By Moshé Feldenkrais
Translated and Edited by Kelly Morris
Published in Tulane Drama Review
Moshé Feldenkrais is a master in judo, holder of the Black Belt, and author of several books in this field. Dr. Feldenkrais is also an influential kinesthetic therapist and theorist. This exposition of Feldenkrais’ ideas and techniques of movement-training is taken from two of his essays, “L’Expression Corporelle” and “Mind and Body.” This material is interspersed with selections from an interview with Feldenkrais by Richard and Helen Schechner in Tel-Aviv during June, 1965.
Dr. Feldenkrais uses “body image” and “self-image” interchangeably; he claims that there is no valid distinction to be made between the “self” and the “mind-body.” I have followed his not-quite-arbitrary usage.
This exposition suffers, no doubt, from brevity. No attempt has been made to offer the available (and substantial) supporting demonstrations, argumentation, and data. Feldenkrais’ concerns and practice are clearly applicable to theatre training; and, although he does not allude to it here, he has worked with the Habima Theatre in Israel.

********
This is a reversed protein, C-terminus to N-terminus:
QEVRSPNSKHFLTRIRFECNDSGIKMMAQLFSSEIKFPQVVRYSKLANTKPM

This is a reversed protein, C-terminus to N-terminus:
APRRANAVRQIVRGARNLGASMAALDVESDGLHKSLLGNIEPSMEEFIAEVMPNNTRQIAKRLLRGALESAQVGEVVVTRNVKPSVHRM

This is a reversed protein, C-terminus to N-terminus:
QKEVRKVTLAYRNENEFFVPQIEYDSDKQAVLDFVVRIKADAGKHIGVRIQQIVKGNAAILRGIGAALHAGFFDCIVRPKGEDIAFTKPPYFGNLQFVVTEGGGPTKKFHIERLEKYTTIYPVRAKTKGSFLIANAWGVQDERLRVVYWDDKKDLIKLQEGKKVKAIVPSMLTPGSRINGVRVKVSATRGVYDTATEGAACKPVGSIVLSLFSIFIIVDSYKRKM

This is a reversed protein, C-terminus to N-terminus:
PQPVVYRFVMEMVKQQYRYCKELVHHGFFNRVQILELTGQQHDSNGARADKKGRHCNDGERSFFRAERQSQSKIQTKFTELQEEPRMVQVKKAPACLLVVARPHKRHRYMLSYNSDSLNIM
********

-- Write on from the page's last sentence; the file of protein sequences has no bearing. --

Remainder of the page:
“My fundamental contention is that the unity of mind and body is an objective reality, that these entities are not related to each other in one fashion or another, but are an inseparable whole. To put this more clearly: I contend that a brain could not think without motor functions….”
Read the complete article here: Image, Movement, and Actor: Restoration of Potentiality